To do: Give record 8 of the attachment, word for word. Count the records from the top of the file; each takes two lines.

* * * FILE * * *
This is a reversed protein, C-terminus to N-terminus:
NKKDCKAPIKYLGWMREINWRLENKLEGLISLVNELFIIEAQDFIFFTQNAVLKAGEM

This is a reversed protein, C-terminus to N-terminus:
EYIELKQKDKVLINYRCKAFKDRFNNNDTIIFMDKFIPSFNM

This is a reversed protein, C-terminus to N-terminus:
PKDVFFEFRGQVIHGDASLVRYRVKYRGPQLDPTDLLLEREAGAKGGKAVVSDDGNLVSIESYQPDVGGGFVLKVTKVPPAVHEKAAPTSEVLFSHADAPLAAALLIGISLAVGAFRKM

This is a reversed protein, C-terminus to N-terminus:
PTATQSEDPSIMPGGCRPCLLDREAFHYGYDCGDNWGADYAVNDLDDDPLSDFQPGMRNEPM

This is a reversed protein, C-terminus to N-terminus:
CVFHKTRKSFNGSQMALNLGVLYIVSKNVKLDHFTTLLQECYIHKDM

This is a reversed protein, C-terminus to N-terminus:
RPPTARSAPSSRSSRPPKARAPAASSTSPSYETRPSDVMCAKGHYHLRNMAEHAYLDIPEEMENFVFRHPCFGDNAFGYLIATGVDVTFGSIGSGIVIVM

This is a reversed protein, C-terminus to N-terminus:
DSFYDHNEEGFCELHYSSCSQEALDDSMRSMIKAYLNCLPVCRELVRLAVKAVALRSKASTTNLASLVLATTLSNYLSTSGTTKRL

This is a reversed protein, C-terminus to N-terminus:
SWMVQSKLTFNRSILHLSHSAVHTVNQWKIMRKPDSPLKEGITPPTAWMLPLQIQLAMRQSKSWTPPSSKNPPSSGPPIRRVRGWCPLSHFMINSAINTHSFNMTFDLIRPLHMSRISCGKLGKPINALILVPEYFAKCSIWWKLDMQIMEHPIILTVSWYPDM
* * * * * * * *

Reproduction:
This is a reversed protein, C-terminus to N-terminus:
SWMVQSKLTFNRSILHLSHSAVHTVNQWKIMRKPDSPLKEGITPPTAWMLPLQIQLAMRQSKSWTPPSSKNPPSSGPPIRRVRGWCPLSHFMINSAINTHSFNMTFDLIRPLHMSRISCGKLGKPINALILVPEYFAKCSIWWKLDMQIMEHPIILTVSWYPDM